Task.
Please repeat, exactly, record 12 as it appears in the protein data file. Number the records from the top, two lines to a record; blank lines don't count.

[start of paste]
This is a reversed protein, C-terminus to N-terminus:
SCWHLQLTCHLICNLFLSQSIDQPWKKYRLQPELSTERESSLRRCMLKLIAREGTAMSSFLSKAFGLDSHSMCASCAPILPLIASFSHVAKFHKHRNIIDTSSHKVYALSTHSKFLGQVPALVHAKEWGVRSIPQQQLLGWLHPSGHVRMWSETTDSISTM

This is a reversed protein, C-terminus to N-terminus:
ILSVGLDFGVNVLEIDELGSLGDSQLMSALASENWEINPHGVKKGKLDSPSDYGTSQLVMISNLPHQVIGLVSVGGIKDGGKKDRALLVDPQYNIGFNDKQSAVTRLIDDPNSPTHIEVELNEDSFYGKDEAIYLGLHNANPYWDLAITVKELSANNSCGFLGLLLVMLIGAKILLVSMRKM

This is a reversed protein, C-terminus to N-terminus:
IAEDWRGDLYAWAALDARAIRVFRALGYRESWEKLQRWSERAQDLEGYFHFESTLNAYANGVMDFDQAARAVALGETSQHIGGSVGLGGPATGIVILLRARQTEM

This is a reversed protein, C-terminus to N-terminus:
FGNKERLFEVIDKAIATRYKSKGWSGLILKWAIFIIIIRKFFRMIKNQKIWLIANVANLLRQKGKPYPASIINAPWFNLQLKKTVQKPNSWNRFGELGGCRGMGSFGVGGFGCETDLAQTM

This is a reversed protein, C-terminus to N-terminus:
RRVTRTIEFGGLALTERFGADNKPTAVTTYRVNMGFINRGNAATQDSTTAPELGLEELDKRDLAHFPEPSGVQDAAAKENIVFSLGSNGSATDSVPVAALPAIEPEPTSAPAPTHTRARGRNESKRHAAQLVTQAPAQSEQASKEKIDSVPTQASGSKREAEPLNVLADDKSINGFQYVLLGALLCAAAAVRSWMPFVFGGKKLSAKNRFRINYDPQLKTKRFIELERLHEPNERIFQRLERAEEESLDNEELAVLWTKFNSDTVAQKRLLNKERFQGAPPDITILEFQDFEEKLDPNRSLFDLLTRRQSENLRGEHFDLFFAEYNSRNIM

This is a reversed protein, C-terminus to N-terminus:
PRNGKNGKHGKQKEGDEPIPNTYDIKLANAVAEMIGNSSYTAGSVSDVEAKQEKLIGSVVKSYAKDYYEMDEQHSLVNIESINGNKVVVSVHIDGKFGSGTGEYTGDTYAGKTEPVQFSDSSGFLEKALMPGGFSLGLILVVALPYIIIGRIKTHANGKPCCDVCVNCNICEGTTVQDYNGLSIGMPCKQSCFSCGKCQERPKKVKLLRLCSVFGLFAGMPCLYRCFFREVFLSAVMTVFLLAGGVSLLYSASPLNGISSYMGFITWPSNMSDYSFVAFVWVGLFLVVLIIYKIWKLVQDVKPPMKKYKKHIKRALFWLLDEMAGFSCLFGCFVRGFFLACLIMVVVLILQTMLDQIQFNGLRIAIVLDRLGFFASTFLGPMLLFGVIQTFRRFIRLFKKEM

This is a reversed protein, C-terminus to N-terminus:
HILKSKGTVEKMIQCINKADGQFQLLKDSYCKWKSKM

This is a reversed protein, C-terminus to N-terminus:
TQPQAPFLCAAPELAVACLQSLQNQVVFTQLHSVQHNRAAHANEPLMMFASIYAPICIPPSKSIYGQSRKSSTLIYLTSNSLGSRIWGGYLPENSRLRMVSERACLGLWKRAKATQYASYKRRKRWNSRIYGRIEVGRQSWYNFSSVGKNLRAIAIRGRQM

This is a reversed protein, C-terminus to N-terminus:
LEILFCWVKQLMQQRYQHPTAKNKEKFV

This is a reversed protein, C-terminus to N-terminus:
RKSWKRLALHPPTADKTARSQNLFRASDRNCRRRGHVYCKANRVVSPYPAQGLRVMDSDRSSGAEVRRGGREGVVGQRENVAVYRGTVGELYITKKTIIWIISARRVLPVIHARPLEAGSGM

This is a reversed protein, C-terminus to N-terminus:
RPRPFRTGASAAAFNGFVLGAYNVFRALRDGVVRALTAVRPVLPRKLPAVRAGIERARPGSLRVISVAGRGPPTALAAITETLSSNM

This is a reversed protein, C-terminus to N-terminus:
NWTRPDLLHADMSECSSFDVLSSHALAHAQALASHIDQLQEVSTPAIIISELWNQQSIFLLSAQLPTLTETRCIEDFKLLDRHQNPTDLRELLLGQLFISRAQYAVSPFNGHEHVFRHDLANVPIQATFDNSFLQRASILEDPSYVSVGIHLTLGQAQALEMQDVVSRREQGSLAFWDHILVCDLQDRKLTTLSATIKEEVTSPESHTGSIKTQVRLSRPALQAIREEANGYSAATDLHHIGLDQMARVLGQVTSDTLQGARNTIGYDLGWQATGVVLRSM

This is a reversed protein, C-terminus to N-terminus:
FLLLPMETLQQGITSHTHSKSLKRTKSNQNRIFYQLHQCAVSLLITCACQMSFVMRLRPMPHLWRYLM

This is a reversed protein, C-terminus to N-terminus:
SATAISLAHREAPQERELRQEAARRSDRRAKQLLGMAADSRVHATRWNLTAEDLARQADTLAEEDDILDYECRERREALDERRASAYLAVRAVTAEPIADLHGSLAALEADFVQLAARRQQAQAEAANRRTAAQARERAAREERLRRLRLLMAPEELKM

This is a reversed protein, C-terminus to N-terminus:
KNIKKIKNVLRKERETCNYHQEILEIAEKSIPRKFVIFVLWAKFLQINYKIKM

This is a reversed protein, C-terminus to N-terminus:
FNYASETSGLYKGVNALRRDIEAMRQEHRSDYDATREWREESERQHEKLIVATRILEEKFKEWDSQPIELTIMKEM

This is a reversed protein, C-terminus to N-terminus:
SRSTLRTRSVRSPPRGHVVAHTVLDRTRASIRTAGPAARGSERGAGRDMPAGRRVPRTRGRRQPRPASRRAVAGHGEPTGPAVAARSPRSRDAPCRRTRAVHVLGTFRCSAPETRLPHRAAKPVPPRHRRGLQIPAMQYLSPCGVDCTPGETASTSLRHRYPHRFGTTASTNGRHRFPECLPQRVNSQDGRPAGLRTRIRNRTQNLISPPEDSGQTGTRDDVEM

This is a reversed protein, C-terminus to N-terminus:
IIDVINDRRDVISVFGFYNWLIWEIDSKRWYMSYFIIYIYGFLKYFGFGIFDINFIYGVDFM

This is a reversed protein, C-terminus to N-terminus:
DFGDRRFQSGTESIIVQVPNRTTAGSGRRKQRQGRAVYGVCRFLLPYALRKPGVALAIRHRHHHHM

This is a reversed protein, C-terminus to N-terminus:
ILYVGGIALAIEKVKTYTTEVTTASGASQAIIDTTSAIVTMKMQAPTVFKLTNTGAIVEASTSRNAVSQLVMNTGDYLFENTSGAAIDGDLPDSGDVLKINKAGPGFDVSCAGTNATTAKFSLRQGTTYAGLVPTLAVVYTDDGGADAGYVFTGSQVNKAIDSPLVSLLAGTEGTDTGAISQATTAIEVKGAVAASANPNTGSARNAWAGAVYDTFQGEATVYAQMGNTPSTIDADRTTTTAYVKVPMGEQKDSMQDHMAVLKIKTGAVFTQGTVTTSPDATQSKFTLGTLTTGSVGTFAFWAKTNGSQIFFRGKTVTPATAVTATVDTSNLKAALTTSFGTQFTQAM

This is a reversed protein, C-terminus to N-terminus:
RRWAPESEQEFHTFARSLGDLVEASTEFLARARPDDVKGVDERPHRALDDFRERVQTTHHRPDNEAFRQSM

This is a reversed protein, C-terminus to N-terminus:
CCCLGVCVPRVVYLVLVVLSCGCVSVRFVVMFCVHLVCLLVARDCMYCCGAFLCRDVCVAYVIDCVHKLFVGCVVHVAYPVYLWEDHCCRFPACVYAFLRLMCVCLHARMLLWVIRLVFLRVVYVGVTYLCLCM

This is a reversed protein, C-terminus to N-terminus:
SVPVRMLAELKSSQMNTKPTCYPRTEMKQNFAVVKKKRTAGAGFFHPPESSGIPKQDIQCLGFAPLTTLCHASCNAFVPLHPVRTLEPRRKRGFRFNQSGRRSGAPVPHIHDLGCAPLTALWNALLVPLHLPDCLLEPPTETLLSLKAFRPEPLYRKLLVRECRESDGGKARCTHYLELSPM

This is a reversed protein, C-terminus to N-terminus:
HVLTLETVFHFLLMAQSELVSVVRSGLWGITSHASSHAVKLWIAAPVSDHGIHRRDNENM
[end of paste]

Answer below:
This is a reversed protein, C-terminus to N-terminus:
NWTRPDLLHADMSECSSFDVLSSHALAHAQALASHIDQLQEVSTPAIIISELWNQQSIFLLSAQLPTLTETRCIEDFKLLDRHQNPTDLRELLLGQLFISRAQYAVSPFNGHEHVFRHDLANVPIQATFDNSFLQRASILEDPSYVSVGIHLTLGQAQALEMQDVVSRREQGSLAFWDHILVCDLQDRKLTTLSATIKEEVTSPESHTGSIKTQVRLSRPALQAIREEANGYSAATDLHHIGLDQMARVLGQVTSDTLQGARNTIGYDLGWQATGVVLRSM